The women whose voices fill these pages are not all professional writers. They’re ranch wives, compulsive gamblers, school board members and nuns, with stories to share that range from heart-wrenching to hilarious. They’re tough, compassionate, sassy and wise.
B.J. Buckley’s poem epitomizes Western women rallying to help each other. An exhausted ranch wife comes in late to the laundromat with piles of filthy clothes from calf branding. The other women abandon their own laundry to help with hers, then clean the mud off her pickup. Finally, they "(stand) that girl in the laundry sink (and wash) her down like a county fair horse," then dress her up in sparkly prom gown and strappy heels. As she drives off, one of them comments, "if we ever see her again, we oughta ask her last name, I guess."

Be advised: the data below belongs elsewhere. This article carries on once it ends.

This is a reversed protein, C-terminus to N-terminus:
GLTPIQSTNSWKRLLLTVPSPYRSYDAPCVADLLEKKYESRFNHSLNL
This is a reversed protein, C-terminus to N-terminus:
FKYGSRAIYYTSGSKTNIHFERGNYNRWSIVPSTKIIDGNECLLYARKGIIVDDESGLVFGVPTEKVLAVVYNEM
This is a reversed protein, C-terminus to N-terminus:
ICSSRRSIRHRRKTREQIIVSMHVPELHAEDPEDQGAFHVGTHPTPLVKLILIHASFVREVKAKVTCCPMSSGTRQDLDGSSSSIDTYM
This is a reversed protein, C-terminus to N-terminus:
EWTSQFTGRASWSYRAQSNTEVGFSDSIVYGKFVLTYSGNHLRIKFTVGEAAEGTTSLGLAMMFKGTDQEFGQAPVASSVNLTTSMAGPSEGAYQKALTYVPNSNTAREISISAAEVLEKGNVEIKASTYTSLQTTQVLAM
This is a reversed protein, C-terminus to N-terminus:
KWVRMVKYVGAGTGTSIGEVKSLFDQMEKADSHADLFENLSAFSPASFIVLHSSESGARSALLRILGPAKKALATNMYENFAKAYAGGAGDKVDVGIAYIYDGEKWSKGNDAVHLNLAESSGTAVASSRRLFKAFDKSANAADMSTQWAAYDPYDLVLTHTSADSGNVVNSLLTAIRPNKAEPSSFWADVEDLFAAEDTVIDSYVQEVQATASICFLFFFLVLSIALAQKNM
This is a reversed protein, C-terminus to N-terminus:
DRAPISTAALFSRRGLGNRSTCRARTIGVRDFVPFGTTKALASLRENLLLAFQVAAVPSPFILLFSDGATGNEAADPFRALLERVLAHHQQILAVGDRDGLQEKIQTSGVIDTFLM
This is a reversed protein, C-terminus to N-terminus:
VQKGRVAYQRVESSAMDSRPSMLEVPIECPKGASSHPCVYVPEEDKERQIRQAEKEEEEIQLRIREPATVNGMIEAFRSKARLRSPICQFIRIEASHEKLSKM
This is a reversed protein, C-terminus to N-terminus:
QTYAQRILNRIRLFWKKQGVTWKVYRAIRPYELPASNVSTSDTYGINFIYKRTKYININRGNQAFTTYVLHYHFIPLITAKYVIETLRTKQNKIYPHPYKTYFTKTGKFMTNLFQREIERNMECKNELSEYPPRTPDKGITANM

Stories such as this one show us how to weave both old-timers and newcomers into the weft of community, how to foster neighborliness. As one contributor notes, whether longtime resident or recent arrival, traditional rancher or modem cowgirl, those of us in the West "love the same place, and want the same thing."
Crazy Woman Creek: Women Rewrite the American West
Edited by Linda M. Hasselstrom, Gaydell Collier and Nancy Curtis
300 pages, softcover: $14.00
Houghton Mifflin Company, 2004.